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The Alan Gregg Papers

Questions for Discussion with CIB pdf (109,122 Bytes) transcript of pdf
Questions for Discussion with CIB
A list of discussion questions about investigations of communists and Rockefeller Foundation responsibility.
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1 (109,122 Bytes)
1951-08-31 (August 31, 1951)
[Fahs, Charles Burton]
[Rockefeller Foundation]
Reproduced with permission of the Rockefeller Foundation.
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Postwar Work and Retirement, 1945-1956
Box Number: 7
Folder Number: 14
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Questions For Discussion With CIB
1. Considering only the U.S. for the moment, is an RF officer responsible for knowing whether the organization for which aid is recommended is on the Attorney General's list of subversive organizations? Would such listing require declination?
2. If the organization in question is not now on the Attorney General's list, is the recommending officer responsible for a judgment as to whether it is likely to be declared subversive at a later date, e.g. because of obvious communist control or because of a degree of infiltration which presents a substantial risk of communist manipulation?
3. In the case of aid for a project under the direction of an individual to be assisted through an otherwise reputable institution, e.g. a professor at a university such as Columbia, is the recommending officer responsible for ascertaining whether the individual in question has affiliations with subversive organizations according to the public record? In the case of individuals as in the case of organizations, what is the proper officer attitude towards borderline cases? How many organizations declared "subversive" does a man have to have been member of to be ineligible for support?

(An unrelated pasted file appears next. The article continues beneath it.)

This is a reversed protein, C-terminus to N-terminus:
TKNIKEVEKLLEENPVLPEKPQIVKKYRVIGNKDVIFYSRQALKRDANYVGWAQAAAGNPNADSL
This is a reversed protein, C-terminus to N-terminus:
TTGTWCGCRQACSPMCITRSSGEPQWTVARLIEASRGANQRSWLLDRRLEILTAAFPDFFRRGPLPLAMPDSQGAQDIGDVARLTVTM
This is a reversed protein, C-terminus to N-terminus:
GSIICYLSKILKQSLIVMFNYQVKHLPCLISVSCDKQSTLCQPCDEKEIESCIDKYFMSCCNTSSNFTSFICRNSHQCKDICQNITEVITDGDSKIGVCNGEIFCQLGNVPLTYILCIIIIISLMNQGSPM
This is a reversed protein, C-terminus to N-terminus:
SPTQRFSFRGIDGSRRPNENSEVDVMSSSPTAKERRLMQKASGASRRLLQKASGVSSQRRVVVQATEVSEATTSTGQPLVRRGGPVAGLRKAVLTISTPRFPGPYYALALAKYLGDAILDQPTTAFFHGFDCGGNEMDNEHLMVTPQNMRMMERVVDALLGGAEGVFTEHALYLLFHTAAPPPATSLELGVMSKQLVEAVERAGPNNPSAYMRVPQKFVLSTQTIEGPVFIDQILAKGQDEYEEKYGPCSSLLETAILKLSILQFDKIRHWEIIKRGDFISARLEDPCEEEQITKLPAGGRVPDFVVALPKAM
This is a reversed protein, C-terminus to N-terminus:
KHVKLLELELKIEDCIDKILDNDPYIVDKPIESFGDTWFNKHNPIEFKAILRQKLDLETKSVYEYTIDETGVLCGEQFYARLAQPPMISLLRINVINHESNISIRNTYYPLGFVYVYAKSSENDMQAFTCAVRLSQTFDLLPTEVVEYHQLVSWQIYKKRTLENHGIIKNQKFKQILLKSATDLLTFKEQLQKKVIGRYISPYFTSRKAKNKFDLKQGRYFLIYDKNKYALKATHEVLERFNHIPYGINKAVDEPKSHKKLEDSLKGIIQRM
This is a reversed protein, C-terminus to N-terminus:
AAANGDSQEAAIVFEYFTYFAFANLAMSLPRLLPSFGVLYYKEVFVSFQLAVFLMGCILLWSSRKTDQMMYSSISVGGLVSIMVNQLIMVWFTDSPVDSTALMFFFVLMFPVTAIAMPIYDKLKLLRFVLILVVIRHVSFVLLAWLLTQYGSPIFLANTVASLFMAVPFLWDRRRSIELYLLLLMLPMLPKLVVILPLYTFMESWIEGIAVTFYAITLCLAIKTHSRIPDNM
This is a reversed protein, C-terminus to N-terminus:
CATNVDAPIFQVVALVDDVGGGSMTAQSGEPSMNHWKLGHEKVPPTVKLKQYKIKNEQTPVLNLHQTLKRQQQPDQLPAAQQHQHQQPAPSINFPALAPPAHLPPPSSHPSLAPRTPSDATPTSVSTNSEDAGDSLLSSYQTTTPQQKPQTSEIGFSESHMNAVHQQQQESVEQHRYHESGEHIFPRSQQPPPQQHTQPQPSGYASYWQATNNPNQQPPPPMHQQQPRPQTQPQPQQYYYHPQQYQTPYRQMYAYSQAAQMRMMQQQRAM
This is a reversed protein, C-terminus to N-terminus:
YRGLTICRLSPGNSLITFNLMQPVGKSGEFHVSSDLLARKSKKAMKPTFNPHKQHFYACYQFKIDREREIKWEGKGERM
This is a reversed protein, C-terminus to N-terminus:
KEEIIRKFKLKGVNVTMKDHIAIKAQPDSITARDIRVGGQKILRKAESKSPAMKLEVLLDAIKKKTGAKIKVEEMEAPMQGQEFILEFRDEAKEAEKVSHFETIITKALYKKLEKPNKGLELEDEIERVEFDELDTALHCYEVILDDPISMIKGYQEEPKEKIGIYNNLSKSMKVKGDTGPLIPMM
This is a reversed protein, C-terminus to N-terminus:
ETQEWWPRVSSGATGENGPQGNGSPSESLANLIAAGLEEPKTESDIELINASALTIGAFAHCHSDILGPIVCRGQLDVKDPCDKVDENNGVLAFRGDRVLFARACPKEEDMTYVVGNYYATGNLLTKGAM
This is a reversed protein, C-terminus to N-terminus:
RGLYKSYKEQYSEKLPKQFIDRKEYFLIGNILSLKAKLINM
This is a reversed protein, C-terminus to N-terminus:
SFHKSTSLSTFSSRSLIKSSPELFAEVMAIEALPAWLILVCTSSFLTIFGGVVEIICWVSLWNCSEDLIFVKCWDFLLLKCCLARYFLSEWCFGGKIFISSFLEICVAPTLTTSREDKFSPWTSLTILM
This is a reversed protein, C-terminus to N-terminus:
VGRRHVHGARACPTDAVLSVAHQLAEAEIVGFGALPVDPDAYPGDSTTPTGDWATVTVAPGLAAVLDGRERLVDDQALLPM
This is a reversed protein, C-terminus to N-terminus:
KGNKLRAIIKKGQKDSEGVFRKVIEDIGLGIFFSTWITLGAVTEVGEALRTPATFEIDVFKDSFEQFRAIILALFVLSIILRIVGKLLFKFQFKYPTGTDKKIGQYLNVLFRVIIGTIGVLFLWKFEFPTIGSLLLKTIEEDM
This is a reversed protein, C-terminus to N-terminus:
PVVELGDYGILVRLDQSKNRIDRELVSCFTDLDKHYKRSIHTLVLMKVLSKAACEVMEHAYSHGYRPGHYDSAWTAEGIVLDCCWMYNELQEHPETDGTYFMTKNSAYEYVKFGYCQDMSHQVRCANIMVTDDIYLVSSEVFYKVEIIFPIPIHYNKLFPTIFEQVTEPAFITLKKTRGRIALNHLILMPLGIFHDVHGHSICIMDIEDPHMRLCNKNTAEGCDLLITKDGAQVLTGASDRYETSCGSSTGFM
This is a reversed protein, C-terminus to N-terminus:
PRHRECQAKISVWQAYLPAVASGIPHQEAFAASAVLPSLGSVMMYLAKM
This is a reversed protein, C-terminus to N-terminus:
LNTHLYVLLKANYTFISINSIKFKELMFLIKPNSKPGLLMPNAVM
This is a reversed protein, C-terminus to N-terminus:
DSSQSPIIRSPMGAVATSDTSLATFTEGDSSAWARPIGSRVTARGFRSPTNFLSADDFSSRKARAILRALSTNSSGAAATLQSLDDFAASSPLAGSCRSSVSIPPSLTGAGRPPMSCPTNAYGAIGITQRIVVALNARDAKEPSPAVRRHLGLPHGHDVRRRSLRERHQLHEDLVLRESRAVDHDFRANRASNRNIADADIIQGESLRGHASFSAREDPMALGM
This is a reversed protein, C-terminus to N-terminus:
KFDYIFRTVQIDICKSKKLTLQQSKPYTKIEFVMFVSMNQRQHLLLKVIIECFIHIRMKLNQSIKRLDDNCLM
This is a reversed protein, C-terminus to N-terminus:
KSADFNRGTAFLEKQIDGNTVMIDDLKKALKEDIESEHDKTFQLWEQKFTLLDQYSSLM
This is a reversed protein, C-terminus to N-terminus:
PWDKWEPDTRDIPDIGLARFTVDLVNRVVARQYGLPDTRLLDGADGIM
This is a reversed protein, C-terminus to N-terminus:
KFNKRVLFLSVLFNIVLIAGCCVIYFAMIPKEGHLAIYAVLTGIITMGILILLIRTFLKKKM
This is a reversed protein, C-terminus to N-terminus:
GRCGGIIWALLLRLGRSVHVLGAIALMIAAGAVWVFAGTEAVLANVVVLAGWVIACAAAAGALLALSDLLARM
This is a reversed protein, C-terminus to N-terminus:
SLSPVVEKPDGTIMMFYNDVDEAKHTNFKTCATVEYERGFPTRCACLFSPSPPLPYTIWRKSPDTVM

4. If the officers have any of the above responsibilities, what steps should they take to secure the necessary information on which to make decisions? How fully must they consult official sources? Unofficial sources? Should the opinion of the staff of the McCarran Committee be sought? The files of Counterattack? Anti-communists such as Budenz, William Henry Chamberlin, Eugene Lyon, or Kravchenko? Is each division responsible for developing its sources of information, or should the RF have in Central Administration an officer responsible for maintaining files and liaison on security matters?
5. Can we properly affirm that our past procedures have been adequate? If not, should new procedures be adopted? If new procedures are to be adopted, should this fact be reported to the McCarran Conmittee or or its staff?
6 .How should these same queries be applied to our foreign operations?
7. In all of this, how can the maintenance of the confidence of the public and the government best be reconciled with the maintenance of the independence of government, which is essential to the RF's pattern of operation, and maintenance of the responsibility of the Trustees to decide what they believe to be in the interest of the well-being of mankind throughout the world?
August 31, 1951
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